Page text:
Emerson, Lake & Palmer – live at Mar y Sol Festival, Puerto Rico – April 2, 1972 – Shout! Factory Records –
Emerson, Lake & Palmer in concert tonight. Recorded live at Mar y Sol Festival in Puerto Rico on April 2, 1972.
Fans no doubt have this, along with the official box set that was released in 2007 by my pals at Shout! Factory. If you already have this, you can skip to last nights concert or any one of the hundreds that are on Past Daily right now.
But if you aren’t – and you’ve never heard of them before. Or have only vaguely heard about Emerson, Lake & Palmer or the Progressive Rock movement in general, grab a seat and have a listen.
Emerson, Lake & Palmer represented probably one of the best known, most across-the-board Rock acts of the early 1970s. They came along right around the time of Yes and qualified as stadium-filling bands during those years.
Each of the members were well known and well respected in their own right before teaming up. Keith Emerson was a founding member of The Nice, a band that had strong Prog leanings and had moderate success during the mid-late 1960s. Greg Lake had just left King Crimson, another band that became a staple in the diets of underground FM listeners from 1969 onwards (his was the lead vocal on Court Of The Crimson King). Carl Palmer was a member of The Crazy World Of Arthur Brown (who gave the world “Fire”), before forming Atomic Rooster with ex-Arthur Brown members. Not as well-known outside the UK as Arthur Brown but one of the best drummers on the scene at the time.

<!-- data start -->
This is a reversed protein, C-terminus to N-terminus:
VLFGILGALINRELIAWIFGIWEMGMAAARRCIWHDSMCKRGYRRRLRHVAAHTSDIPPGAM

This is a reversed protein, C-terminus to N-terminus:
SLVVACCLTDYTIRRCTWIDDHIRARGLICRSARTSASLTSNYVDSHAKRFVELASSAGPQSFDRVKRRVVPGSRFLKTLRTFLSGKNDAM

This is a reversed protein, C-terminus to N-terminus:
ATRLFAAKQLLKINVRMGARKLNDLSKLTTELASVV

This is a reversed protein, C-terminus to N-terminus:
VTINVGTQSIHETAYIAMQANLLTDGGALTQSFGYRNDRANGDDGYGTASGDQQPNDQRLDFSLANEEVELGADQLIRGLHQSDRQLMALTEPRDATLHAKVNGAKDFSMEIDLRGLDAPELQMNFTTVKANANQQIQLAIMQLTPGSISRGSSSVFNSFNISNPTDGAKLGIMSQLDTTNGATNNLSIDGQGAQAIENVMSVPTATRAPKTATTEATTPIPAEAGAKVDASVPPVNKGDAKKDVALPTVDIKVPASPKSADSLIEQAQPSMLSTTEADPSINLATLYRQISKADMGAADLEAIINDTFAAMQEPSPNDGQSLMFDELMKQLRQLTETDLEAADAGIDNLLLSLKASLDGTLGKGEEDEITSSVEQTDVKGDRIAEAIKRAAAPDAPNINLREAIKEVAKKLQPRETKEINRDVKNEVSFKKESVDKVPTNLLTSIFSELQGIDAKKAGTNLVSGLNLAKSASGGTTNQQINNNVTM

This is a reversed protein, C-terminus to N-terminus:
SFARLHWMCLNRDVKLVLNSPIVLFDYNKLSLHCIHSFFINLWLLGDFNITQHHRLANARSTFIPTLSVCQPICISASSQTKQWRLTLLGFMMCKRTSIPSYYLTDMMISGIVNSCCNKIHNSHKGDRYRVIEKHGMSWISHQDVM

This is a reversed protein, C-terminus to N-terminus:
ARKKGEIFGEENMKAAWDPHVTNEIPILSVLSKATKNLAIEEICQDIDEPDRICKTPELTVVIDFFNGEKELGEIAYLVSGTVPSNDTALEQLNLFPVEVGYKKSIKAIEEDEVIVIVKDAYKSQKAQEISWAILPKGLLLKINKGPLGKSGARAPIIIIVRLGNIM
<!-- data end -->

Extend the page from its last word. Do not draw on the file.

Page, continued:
ELP (as they were known, for the most part) were a hit from the get-go. Their self-titled first album was such a success that it became a demonstration album for most of the big audio companies for showing the audience just how low bass notes could get to shake a room – a sure sign that concert sound was turning corners in high-tech. Walking through the corridors of an early 70s Audio Engineering Society Convention was a treatise on the virtues of Lucky Man and by sworn testimony that one’s lungs were felt rattling around in rib cages as the result. All compliments of Emerson, Lake & Palmer.
Sadly, neither Lake nor Emerson are with us anymore. Carl Palmer is still alive and kicking and performing.
But to get an idea of the halcyon days of Progrock and what got people interested in exploring what became a large, primarily European movement at the time, crank up this concert and be reminded when the playing field was very open and music was all about possibilities.